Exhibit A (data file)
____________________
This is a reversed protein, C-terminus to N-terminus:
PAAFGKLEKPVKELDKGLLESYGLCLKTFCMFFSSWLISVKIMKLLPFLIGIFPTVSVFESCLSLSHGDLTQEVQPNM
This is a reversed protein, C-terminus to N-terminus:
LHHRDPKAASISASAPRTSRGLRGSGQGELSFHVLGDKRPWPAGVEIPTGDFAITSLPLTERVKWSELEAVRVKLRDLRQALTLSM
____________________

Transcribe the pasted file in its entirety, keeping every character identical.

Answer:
This is a reversed protein, C-terminus to N-terminus:
PAAFGKLEKPVKELDKGLLESYGLCLKTFCMFFSSWLISVKIMKLLPFLIGIFPTVSVFESCLSLSHGDLTQEVQPNM
This is a reversed protein, C-terminus to N-terminus:
LHHRDPKAASISASAPRTSRGLRGSGQGELSFHVLGDKRPWPAGVEIPTGDFAITSLPLTERVKWSELEAVRVKLRDLRQALTLSM